Posts: 21251 | Location: Northwest Arkansas | Registered: January 06, 2008Reply With QuoteReport This Post
Move Up or
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I'm really bummed that 30 years ago I didn't buy one when my buddy did. I'm even more bummed that he won't shoot it and won't sell it to me...

Is there something inherently complicated about the M1 that prevents someone from building a decent one at a decent price?

We have small machine shops custom milling really nice AR's. They are fairly priced and make nice guns. They aren't bargain basement guns but a lot of shops seem to be able to do it. I don't care if it is stamped steel or any other material as long as it is true to form.

I would even be ok with a polymer stock as long as the receiver etc met milspec standards.

I think the M1 is a neat gun and the ones I've shot were very soft shooting. Good truck gun and a good carbine for smaller framed shooters.

I'm probably missing something, Mark
 
Posts: 4302 | Location: middle Tennessee | Registered: October 28, 2008Reply With QuoteReport This Post
Hop head
Picture of lyman
posted Hide Post
quote:
Originally posted by RogueJSK:
quote:
Originally posted by lyman:
quote:
Originally posted by 92fstech:
That thing is ugly. And from what I've heard of the AO carbines reliability, I wouldn't touch it with a 10 foot stick.

Rogue, I consider you an authority on the subject...why do you think it is that none of these modern companies that are selling carbines under a purchased brand can seem to make one run? 70 years ago, in mass produced wartime conditions, companies churned out thousands of the things that seemed to work fine (and had to-spec parts that could interchange with guns produced by other manufacturers) . A lot of these companies didn't even specialize in gun manufacturing before the war. Yet today, actual gun companies can't seem to turn out an M1 carbine that works.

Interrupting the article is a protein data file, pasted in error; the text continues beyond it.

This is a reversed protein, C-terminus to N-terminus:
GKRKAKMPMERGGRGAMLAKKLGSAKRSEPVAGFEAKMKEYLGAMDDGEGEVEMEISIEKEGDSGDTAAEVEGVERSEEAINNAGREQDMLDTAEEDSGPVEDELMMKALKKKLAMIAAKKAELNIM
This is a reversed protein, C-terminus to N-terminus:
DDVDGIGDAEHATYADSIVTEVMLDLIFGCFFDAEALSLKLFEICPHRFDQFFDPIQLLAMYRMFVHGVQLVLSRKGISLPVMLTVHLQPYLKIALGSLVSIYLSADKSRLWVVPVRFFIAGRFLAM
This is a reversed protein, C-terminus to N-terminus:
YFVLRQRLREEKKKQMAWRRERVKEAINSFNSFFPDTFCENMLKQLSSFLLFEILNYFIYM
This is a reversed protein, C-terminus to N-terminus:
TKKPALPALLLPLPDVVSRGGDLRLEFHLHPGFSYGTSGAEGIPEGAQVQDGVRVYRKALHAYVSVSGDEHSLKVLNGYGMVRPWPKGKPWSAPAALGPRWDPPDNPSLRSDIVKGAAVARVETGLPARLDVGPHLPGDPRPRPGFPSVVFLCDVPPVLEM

no one makes them like the contractors for .mil did,

cast, mim, stamped parts, etc etc,


Pretty much this.

Producing them to the original specs is expensive, and requires specialized skills and tooling.

Keep in mind that a modern gun maker isn't producing carbines on the scale of even the smallest WW2 manufacturer. Huge-scale production allows you to offset the cost of some of the specialized tooling and skilled labor. Modern M1 Carbines simply aren't in very high demand. And a modern carbine produced to true WW2-spec and quality would have to be priced fairly high, so there would be even less demand. It'd be a niche of an already niche market.

The postwar commercial manufacturers have all tried various ways to simplify the design and/or simplify production, to make them cheaper, easier, and faster to produce, and therefore more reasonably priced with higher profit margins. Cutting these corners has reduced reliability, and introduced proprietary parts.

Interestingly, even some of the original WW2-era manufacturers struggled to produce carbines that were up to spec. Some of them gave up and their production contracts were transferred to a different manufacturer, as with Irwin Pedersen. Others came up with innovative alternate methods to overcome the challenges they had encountered, such as Winchester, Quality Hardware, and Rock-Ola using spring tubes to help avoid their problems with being able to successfully drill the long, straight, deep hole in the receiver for the recoil spring.



univeral and plainfield made the commercial copies by using as many GI parts as they could buy on the surplus market, or from the replacement parts (big business, since the Carbine was still in use) manufacturers,
and selling to those that wanted a version of what they had in the service, (and once the parts started drying up, they modified the internals to make it cheaper to produce, and quaility/reliability suffered)


once the Carbine use dried up, the demand went away and the marked was flooded with imports and surplus,

for someone looking for a truck gun, you can still find deals on orginals that are mixmasters or not 'collector grade',



www.chesterfieldarmament.com
 
Posts: 6930 | Location: Beach VA,not VA Beach | Registered: July 17, 2007Reply With QuoteReport This Post